NEW HAMBURG, Ontario – A rare antique printing telegraph invented by John Burry, made by the Stock Quotation Telegraph Co. of New York and used in the early 1900s by Canadian National Telegraphs sold for $11,800 at a “Mantiques” auction held Sept. 14 by Miller & Miller Auctions Ltd. Absentee and Internet live bidding was available through LiveAuctioneers.
The American-made stock ticker, complete with correct base and glass dome (above), was patented in the 1890s and was the top lot of the auction, barely nosing out a National Cash Register Co. Model 3 cash register, also from the 1890s, which brought $11,500. The register had a rare, cobalt cut-to-clear glass-top sign, burled walnut sides and rear panels and the correct key. A label on the underside indicated it was shipped to a J.A. Banfield in Toronto.
It was Miller & Miller’s second Mantiques auction, and it was just as successful as the first, as 175 people attended in person and hundreds more bid online in a sale that grossed $373,516 (all figures quoted are in Canadian dollars – $1 Canadian = $.75 US).
Nearly 600 lots of manly memorabilia came up for bid. Categories included advertising, signs, automobilia, petroliana (including gas pumps, air meters, ephemera), coin-ops, militaria, railroadiana, aviation and sports memorabilia.
“Rarity and historical significance are the main factors that drive value,” said Justin Miller of Miller & Miller Auctions Ltd. “We often bring select lots to shows to promote our upcoming auctions. The items that generate the most discussion at these events are often likely to generate bidding action on the block as well. People want conversation pieces – things others don’t have. They’re usually willing to pay dearly for these pieces. We’re more than happy to offer them up.”
Following are additional highlights from the auction. All prices quoted include the buyer’s premium.
A 1930s-era Red Indian porcelain dealer sign, 5 feet by 5 feet and among the most sought-after dealer signs in Canadian gas and oil, gaveled for $8,850. The sign, retaining a virgin luster, was signed, “The F. Vilas Co., Ltd., Cowansville, P.Q.” Also, an Oldsmobile two-sided porcelain car dealer sign, made in America in the 1950s and also measuring 5 feet square, brought $4,720. The sign, exhibiting excellent color and gloss, was free of restoration and had only a few minor chips.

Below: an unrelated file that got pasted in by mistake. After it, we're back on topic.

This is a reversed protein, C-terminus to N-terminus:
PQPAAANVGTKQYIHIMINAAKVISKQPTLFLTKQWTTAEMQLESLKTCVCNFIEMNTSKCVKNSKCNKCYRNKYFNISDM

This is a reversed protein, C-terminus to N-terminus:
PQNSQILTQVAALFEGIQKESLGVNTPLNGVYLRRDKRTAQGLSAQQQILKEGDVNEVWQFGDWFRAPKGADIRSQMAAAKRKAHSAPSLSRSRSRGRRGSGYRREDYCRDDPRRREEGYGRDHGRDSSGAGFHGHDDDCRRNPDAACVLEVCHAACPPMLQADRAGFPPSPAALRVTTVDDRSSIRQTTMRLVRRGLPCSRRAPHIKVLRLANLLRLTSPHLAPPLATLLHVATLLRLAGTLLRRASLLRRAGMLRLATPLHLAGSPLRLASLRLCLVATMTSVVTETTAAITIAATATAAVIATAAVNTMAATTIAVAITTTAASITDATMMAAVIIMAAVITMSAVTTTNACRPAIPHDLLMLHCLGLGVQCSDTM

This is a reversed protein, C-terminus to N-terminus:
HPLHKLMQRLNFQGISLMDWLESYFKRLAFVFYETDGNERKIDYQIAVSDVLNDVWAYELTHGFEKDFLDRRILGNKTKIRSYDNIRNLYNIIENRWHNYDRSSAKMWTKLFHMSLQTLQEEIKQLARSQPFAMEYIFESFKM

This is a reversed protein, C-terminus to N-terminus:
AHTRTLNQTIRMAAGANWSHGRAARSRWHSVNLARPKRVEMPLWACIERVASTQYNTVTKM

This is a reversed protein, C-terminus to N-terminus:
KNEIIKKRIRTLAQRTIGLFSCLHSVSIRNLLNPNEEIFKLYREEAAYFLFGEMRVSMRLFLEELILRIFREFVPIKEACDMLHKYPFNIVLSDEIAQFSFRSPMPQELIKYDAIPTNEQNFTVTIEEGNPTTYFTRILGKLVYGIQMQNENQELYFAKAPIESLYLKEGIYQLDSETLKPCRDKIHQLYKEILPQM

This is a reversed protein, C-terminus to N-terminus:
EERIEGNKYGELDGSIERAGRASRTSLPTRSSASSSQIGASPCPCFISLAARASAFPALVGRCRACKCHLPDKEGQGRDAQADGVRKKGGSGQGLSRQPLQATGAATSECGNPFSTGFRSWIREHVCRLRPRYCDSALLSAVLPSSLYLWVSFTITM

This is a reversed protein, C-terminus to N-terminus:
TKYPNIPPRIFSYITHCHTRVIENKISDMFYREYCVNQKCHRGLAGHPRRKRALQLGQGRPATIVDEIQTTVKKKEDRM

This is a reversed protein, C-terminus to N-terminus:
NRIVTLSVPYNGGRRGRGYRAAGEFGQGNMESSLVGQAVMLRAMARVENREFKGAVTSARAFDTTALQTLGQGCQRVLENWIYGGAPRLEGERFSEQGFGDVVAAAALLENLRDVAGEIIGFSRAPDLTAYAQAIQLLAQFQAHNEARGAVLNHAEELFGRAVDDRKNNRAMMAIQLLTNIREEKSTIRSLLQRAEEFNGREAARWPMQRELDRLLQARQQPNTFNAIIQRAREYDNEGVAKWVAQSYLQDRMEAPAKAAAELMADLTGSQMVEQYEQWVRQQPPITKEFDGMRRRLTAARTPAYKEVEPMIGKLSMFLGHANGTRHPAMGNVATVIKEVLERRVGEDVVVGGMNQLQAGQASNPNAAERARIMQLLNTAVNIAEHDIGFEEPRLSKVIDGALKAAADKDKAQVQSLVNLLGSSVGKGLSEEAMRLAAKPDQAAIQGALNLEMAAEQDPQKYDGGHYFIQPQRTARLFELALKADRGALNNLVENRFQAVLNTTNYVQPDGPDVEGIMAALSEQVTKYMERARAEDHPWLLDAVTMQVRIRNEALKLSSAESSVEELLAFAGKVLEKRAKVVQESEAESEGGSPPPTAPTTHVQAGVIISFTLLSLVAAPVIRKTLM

What man cave is complete without a vintage car, truck or motorcycle parked outside? A 1971 International pickup truck, D-Series 1010, repainted and with a reupholstered interior, 304ci V-8 engine, manual steering and brakes, roared off for $9,200; while a 1972 Triumph Tiger 650 motorcycle, an all-original survivor with 3,266 miles, knocked down for $7,080.
A 1942 Wurlitzer “Victory” jukebox – an Art Deco form masterpiece and one of Wurlitzer’s most recognizable models with stunning carved pedestals, burled veneers and carved feathers forming a “V” on the grille, changed hands for $6,900. A 1958 Gibson J-50 natural acoustic guitar, made in America with a spruce top, mahogany backs and sides, in the original fitted case, with the original adjustable bridge saddle as an option, commanded $4,130.
A Canadian, circa 1890s Tuckett T&B “Two Boys” framed lithograph – one of only two known and a spectacular example of early chromolithography featuring “two boys” with expressions of “pain” versus “luxury” in smoking other brands as opposed to T&B, made $5,750. Also, a 1930s oil on board painting by Homer Ransford Watson (Canadian, 1855-1936), in one family since its original purchase in December 1935, signed lower left and in the original frame, rose to $5,310.
A rare McCormick’s figural truck biscuit tin, made in England for the Canadian market and meant to be used as a toy after the contents were consumed, earned $4,800. The panels on either side promoted McCormick’s “Oven-Kist” biscuits and “Jersey Cream” sodas. Also, a 1940s-era Canadian Goodyear Tires single-sided porcelain sign, showing exceptional deep color and high gloss, 72 inches by 24 inches and unrestored, with just light surface scratches, brought $4,600.
Finally, a large-scale Trans-Canada Viscount cutaway model airplane, 1:24 scale, featuring a transparent acrylic body that allowed someone to view the cabin and cockpit, landed safely for $9,000. The model plane, 47 inches in length, would have been on display in an airport lobby or corporate office, with features that included upholstered seats, luggage and even a restroom.
For more information contact Miller & Miller Auctions, 519-573-3710 or 519-716-5606 or email@example.com.